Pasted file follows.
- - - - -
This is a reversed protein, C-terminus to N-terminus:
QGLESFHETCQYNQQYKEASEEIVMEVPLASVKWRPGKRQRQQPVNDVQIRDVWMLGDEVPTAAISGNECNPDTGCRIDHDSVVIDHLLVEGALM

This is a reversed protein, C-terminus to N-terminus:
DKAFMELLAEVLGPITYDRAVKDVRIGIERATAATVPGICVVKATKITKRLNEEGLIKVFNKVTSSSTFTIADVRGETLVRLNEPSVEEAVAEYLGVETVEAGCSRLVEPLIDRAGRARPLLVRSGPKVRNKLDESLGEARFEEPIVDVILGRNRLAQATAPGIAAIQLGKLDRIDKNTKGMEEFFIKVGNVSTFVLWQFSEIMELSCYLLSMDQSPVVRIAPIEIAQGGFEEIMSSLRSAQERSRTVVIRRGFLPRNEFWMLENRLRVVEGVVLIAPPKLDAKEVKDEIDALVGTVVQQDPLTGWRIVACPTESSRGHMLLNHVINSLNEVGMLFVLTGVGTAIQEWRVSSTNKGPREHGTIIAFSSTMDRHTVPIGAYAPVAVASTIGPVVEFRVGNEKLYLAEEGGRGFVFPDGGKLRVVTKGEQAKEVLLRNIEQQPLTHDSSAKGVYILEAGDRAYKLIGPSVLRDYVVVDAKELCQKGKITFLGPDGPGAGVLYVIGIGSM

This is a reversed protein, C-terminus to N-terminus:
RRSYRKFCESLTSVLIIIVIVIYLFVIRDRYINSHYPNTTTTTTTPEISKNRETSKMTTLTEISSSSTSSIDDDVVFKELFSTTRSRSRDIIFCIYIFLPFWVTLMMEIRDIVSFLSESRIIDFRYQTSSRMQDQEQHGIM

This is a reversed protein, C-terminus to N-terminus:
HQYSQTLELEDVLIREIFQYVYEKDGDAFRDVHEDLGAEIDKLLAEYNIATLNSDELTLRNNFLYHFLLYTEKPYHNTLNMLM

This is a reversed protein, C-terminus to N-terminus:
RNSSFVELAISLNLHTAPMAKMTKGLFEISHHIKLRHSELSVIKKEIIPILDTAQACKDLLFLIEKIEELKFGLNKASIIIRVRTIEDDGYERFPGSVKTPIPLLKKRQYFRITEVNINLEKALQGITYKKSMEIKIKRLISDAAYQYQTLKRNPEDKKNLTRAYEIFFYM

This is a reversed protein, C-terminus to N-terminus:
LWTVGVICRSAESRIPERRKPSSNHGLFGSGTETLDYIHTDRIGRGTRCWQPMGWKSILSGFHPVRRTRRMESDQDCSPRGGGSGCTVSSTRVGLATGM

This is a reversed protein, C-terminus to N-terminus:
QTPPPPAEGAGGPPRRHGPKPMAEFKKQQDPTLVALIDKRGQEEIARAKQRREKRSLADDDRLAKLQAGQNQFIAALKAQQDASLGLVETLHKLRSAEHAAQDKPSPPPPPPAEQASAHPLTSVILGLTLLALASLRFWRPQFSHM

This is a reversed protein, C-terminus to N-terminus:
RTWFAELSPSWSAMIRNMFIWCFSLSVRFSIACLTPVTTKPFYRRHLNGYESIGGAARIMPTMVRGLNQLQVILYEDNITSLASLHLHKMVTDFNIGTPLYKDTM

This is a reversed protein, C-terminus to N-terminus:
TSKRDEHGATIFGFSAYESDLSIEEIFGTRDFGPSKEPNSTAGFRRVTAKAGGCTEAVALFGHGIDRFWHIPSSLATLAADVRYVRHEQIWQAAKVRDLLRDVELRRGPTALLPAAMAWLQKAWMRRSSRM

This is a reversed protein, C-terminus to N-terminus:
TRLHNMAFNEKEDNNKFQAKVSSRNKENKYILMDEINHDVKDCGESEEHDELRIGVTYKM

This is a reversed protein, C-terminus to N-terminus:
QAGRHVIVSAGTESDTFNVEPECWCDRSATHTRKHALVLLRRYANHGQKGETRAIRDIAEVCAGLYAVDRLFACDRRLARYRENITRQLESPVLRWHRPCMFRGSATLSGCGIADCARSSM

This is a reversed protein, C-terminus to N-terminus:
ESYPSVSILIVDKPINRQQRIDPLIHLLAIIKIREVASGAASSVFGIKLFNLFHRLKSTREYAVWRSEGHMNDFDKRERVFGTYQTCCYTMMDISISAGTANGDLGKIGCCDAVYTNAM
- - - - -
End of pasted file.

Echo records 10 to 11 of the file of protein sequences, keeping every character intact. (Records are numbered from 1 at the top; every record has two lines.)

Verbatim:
This is a reversed protein, C-terminus to N-terminus:
TRLHNMAFNEKEDNNKFQAKVSSRNKENKYILMDEINHDVKDCGESEEHDELRIGVTYKM

This is a reversed protein, C-terminus to N-terminus:
QAGRHVIVSAGTESDTFNVEPECWCDRSATHTRKHALVLLRRYANHGQKGETRAIRDIAEVCAGLYAVDRLFACDRRLARYRENITRQLESPVLRWHRPCMFRGSATLSGCGIADCARSSM